The Royal Canadian Mint has a secret plan to produce a three- cent coin.
The coin, which is expected to be introduced next year, is for collectors and is not intended for general circulation. But it will still be legal tender.
"All our coins are legal tender," said Pierre Morin, a spokesman for the mint. "But you would not use it because you've paid a lot more for it and it was never meant for that."
The mint is keeping the project under wraps. The only hint of the idea came in an obscure government notice issued this week about a change to the Royal Canadian Mint Act.
The one-paragraph notice mentioned that "three cents" was being added after "five cents" to a schedule in the legislation.
Mr. Morin confirmed the change gives the mint the authority to make the three-cent coin.
"We would not ask to make a change to the mint act if there was no reason," he said coyly.
That was the only information he would offer about the plan.
When asked why Canadians would want a three-cent coin, Mr. Morin replied: "Put it this way; once you see the product you'll understand." He also refused to say what the coin will look like, other than to note that, by law, the Queen's head must appear on one side. Mr. Morin would not say who, or what, will appear on the other side.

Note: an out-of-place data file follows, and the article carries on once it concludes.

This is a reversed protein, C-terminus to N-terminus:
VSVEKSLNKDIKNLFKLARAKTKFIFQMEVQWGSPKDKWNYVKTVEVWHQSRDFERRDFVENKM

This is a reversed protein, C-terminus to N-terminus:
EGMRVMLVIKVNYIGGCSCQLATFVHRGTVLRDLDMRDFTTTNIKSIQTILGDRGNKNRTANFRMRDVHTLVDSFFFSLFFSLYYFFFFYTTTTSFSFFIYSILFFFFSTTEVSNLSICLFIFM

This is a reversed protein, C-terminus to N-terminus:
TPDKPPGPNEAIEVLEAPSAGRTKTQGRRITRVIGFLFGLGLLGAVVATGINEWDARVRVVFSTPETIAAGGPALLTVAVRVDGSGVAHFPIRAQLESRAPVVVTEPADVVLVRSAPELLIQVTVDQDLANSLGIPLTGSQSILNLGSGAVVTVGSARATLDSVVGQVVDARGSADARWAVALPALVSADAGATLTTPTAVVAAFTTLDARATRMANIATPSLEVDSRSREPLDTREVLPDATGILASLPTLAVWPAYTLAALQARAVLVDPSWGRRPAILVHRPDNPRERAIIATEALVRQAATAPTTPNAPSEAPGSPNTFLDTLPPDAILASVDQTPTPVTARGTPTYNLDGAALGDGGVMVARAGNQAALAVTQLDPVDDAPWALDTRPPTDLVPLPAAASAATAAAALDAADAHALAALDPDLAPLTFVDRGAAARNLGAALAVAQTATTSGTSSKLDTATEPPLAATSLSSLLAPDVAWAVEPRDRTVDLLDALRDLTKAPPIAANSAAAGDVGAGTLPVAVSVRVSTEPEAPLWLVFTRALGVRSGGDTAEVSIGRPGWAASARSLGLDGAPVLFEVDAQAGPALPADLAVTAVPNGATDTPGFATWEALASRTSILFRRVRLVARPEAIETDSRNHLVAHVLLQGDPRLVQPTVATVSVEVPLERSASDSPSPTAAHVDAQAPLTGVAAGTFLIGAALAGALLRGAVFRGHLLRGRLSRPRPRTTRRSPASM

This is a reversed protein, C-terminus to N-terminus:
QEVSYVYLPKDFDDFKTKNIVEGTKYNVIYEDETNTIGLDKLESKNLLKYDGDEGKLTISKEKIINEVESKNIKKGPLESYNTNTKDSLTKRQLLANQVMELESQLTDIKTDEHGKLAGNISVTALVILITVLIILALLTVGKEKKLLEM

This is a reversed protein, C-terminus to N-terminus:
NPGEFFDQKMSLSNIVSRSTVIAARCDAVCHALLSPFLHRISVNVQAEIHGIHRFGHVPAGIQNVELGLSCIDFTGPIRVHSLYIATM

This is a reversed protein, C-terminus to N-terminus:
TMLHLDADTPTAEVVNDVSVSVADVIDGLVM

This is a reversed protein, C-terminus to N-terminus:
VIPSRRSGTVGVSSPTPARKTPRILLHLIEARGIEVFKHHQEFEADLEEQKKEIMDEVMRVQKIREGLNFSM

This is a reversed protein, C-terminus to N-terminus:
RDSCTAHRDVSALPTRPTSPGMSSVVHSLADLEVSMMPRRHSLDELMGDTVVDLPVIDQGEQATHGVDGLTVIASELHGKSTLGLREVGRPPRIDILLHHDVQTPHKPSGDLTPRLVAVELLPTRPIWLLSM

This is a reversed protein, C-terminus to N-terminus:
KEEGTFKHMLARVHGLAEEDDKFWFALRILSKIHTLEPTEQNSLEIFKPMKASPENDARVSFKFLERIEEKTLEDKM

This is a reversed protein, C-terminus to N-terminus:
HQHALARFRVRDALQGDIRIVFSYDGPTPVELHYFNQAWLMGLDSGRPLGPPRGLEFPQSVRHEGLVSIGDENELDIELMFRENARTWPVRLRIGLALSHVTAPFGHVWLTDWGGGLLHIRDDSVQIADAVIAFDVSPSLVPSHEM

He did say, however, the image of Pierre Elliott Trudeau, the former prime minister, would not be on the three-cent coin. But he said the mint might consider another commemorative coin for Mr. Trudeau. "But not three cents," he said.
The mint has 19 collector coins ranging in value from one cent to $300. Many are produced with special designs or in solid gold or silver. The silver dollar, for example, sells for $25. A gold dollar coin costs $300.
Many collector coins are also sold in sets, such as one billed the pronghorn antelope set, which includes four coins, costs $2,000 and features drawings of the antelope as it "explodes across the Canadian prairie at 80 km/h."